Recipe: Wilted Greens (SCD, GAPS, Paleo, AIP)


Jun 14
Wilted Greens, green leafy vegetables

Greens. Leafy greens. Full of anti-oxidants, vitamins and minerals. But these nutrients are not available unless they are cooked. The solution is to served them as wilted greens.

Actually raw greens are full of chemicals like oxalates and goitrogens. These chemicals protect the plant from predators (you and me). However, they can be toxic, especially to sensitive individuals.

Goitrogens are Found in Cruciferous Vegetables

Goitrogens occur in plants from the cruciferous family like cabbage, broccoli, kale and cabbage. Here is a more comprehensive list of goitrogens.

There is a chemical in this family of plants (cruciferous), which blocks the absorption of iodine. Iodine is critical for proper thyroid function.

Iodine is needed for the formation of thyroid hormone.

You may have heard of T3 and T4. These are the molecules of thyroid hormone in their various states of activity. There must be either 3 or 4 molecules of iodine available in order to make thyroid hormone.

If you are eating a lot of raw vegetables that have chemicals that block the absorption of iodine, your thyroid gland may be affected.

If your thyroid is not working well, every other metabolic process in the body will be affected as well.

The solution is to cook the greens. Greens are super good for you – just make sure they are cooked.

Oxalates are Found in Leafy Greens

Oxalates also occur in green leafy vegetables, especially spinach. Find our more about how oxalates can affect your health here. Oxalates may also be reduced somewhat when cooked.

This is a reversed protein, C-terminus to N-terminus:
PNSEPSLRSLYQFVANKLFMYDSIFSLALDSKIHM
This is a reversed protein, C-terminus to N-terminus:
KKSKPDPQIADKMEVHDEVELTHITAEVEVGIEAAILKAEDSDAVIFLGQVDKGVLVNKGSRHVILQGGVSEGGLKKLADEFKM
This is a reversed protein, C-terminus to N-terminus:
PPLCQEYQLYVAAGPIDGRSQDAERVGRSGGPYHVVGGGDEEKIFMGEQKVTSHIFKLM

This recipe uses greens as a base for a main dish when you add some form of protein on top.

It is also good as a simple side dish.

Wilted Greens

Eat plenty of greens (I like the baby versions) like kale, Swiss chard, spinach, collards, etc. Just be sure to cook them.


Recipe: Wilted Greens (SCD, GAPS, Paleo, AIP)

Wilted Greens, green leafy vegetables
  • Prep Time: 5 minutes
  • Cook Time: 8 minutes
  • Total Time: 13 minutes


  • 2 bunches of greens cleaned and chopped
  • 1 shallot minced
  • 3 cloves garlic, minced
  • Fat for sauteing (bacon fat, avocado oil, coconut oil)


  1. In a large fry pan heat the fat or oil to medium
  2. Saute the shallot for a few minutes until softened
  3. Add the garlic and heat until fragrant (1 -2 minutes)
  4. Add the greens and mix with the fat and herbs
  5. Cover for a few minutes
  6. Mix again and remove from heat when the color of the greens starts to turn darker
  7. Plate and serve hot or cold
  8. Add hot or cold protein on top such as chicken breast, fish, steak, etc.


  • Large fry pan with cover
  • Chopping knife



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